IIoT could revolutionize UK manufacturing, says Siemens-led report

IIoT could revolutionize UK manufacturing, says Siemens-led report

Industrial internet of things [IIoT] could revolutionise UK manufacturing

An industry-led review, chaired by Siemens UK CEO Juergen Maier, explores how increasing adoption of industrial IoT (IIoT) in manufacturing could make the UK a major player by 2030.

The UK government is redoubling its efforts to become a global leader in industrial digitalisation. An independent report, The Made Smarter Review, chaired by Professor Juergen Maier, head of Siemens UK, was published today and aims to highlight how the UK economy stands to gain from industry and government partnerships that encourage the adoption of digital technology in manufacturing.

The research draws on the expertise of executives from companies such as Rolls Royce, GKN and IBM, in addition to Siemens UK, as well as smaller firms and academics from Newcastle and Cambridge Universities.

It finds that, should the UK maximize the potential of IIoT, the economic gains over the next decade could be as high as £455 billion. This represents an increase in manufacturing growth between 1.5 and 3 percent each year. CO2 emissions could also be reduced by as much as 4.5 percent.

Read more: Hirotec slams the (car) door on factory downtime

IIoT and the jobs outlook

Far from meaning a loss of jobs, as one might expect from digitalization, this boost could mean a net gain of 175,000 jobs throughout the economy. However, many of these would be newly created positions, managing and programming robots, for example. In other words, blue-collar, low-paying jobs would make way for highly skilled roles.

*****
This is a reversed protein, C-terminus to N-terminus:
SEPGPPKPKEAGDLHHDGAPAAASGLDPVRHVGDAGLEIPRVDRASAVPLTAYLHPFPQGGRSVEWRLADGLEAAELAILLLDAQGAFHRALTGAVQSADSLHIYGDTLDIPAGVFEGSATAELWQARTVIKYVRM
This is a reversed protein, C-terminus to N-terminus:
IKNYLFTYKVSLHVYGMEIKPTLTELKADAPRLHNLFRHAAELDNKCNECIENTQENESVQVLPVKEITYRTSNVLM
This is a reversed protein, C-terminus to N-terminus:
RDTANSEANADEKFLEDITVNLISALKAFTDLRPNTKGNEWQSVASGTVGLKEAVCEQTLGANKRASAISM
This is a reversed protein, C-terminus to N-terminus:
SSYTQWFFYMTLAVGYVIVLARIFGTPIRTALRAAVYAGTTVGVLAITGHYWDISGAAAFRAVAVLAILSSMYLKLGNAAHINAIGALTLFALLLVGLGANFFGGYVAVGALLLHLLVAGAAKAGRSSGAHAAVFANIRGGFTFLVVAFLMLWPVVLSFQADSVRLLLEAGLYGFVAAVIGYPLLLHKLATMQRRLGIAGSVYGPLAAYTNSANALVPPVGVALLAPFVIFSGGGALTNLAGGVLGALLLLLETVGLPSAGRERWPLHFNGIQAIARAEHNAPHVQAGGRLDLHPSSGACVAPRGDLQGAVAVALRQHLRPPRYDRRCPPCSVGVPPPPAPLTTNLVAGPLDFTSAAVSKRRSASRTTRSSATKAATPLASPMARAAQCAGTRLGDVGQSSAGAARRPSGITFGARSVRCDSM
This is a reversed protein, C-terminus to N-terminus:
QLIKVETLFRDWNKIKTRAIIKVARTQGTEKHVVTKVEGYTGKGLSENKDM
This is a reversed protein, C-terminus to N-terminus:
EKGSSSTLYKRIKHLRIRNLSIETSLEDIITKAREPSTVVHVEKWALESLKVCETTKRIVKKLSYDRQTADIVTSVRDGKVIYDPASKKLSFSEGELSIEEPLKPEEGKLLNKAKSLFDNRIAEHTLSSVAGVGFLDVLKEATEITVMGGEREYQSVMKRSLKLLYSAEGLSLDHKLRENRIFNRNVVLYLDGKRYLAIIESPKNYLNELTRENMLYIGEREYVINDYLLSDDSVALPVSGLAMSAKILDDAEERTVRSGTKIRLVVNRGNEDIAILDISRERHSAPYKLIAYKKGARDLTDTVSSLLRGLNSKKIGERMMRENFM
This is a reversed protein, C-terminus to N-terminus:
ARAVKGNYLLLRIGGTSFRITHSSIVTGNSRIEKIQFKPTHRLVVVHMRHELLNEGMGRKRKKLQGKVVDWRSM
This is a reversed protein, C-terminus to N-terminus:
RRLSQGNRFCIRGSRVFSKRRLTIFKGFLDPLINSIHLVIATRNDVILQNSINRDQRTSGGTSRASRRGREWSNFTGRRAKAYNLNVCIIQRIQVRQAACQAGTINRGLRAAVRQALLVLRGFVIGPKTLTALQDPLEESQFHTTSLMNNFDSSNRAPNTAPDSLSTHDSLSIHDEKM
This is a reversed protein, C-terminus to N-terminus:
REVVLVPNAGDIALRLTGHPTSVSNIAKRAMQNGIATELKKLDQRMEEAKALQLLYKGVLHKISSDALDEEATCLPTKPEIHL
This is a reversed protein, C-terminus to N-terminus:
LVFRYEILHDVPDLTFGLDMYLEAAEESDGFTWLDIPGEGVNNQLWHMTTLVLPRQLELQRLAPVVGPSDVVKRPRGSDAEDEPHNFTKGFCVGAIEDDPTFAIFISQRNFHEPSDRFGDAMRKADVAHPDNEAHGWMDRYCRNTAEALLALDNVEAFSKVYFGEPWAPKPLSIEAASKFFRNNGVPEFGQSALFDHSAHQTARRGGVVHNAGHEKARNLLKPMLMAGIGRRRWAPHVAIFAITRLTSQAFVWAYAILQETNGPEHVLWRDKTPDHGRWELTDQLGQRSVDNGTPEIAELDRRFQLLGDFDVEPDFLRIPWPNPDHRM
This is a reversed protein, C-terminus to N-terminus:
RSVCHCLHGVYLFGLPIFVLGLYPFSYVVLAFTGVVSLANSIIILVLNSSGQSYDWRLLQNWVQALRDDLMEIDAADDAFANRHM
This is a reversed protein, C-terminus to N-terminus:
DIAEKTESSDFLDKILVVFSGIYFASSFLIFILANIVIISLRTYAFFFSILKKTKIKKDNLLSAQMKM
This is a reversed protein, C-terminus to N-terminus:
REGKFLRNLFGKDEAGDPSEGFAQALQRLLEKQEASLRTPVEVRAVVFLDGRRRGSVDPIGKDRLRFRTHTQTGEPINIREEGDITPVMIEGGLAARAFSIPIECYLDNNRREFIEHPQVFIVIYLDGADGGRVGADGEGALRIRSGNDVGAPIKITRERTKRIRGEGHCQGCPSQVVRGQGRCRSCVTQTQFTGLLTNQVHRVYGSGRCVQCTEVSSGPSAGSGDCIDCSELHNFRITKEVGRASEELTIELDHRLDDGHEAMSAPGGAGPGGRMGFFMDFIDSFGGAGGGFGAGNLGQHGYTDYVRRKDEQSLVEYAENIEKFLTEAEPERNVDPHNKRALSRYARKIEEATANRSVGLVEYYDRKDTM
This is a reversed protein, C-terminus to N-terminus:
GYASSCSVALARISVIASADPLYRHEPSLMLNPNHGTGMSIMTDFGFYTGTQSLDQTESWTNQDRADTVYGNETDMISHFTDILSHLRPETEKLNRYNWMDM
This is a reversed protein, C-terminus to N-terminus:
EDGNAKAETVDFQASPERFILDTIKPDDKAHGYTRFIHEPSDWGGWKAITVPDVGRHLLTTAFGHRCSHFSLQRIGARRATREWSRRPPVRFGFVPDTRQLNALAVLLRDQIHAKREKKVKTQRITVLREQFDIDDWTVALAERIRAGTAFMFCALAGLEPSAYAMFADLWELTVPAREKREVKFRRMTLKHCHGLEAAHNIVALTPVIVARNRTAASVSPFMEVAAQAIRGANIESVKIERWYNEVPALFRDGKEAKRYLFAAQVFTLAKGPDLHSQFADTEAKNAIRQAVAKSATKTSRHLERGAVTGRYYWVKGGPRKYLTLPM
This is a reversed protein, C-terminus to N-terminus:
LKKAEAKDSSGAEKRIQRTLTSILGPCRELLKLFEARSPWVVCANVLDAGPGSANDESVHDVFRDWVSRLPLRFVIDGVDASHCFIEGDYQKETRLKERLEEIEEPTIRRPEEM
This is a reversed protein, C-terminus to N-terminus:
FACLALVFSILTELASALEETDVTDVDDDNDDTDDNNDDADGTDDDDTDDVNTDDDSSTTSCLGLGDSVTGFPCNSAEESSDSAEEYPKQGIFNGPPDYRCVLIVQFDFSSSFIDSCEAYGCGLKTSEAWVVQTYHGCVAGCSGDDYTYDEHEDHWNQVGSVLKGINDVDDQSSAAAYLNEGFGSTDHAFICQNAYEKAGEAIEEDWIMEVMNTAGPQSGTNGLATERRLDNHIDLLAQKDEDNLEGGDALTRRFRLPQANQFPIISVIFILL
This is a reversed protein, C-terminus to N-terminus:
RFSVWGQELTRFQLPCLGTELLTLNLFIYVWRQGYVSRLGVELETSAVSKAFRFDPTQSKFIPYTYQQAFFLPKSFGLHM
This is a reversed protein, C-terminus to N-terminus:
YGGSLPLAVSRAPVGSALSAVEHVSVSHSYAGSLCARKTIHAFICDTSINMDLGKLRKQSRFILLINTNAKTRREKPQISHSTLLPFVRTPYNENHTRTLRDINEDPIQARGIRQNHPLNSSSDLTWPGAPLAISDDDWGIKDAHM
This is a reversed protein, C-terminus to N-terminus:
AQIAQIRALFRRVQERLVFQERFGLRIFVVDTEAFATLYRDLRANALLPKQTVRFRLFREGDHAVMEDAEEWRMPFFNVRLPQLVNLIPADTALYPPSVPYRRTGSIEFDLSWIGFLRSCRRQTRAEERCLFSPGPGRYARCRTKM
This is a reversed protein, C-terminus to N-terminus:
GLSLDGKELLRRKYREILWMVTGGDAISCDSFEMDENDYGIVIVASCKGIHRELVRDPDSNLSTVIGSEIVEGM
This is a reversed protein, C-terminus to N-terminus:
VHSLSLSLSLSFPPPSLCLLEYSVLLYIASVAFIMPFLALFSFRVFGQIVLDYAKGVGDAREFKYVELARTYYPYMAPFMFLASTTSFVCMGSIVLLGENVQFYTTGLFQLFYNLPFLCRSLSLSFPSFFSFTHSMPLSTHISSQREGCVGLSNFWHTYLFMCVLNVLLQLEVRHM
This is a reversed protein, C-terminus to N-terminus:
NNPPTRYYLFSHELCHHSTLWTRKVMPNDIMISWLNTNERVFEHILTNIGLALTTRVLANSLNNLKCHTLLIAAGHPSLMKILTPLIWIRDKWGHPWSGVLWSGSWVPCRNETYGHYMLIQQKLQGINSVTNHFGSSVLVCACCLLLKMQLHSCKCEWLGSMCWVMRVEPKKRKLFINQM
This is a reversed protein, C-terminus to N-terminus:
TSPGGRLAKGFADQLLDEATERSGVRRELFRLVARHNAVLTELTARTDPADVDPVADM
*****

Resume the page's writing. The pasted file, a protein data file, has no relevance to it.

Professor Maier of Siemens told the BBC the transition would mean job losses: “On the one hand it is going to create productivity and more exports and through that we can create more jobs but at the same time robotics and artificial intelligence will displace some jobs.”

“The best thing we can do is to make ourselves ready for it in a very proactive way and that means training our people… we need to up skill one million existing workers in the industrial and manufacturing sector… so they can transition from tasks that might be displaced to, for example, managing or programming robots.”

Nonetheless, the increased exports brought about by the competitiveness and connections that a fourth industrial revolution could bring to the UK, would create jobs at all levels. If the UK wants to challenge the output of the likes of the US, China and Germany, it can’t afford to be left behind when it comes to digitalization.

IIoT infographic
Strategic goals of the industrial digitisation review (credit: The Made Smarter Review)

Read more: Apple and GE Digital to bring industrial IoT apps to iOS

Informing government strategy

Professor Maier said that he hopes that the report will form a key pillar of the UK’s industrial strategy going forward. “I believe that it can make a real difference in helping the UK take a much more significant leadership role and a much greater slice of the opportunities arising from the Fourth Industrial Revolution,” he said.

Maier and his team identified three key obstacles to furthering digital penetration in industry – adoption, innovation and leadership – and puts in place the strategy required overcome them.

The introduction of pilot programmes, innovation hubs and research centres will tackle the first two, while a national body known as the Made Smarter UK [MSUK] Commission will help develop the UK as a leader in innovation.

Short-term job losses for the sake of long-term economic and employment opportunities, seems to be the official line. The logic here is sound. What remains to be seen is whether the strategic impact of the report will meet the headline figures it boasts.

Read more: Machines to get better preventative healthcare than humans by 2020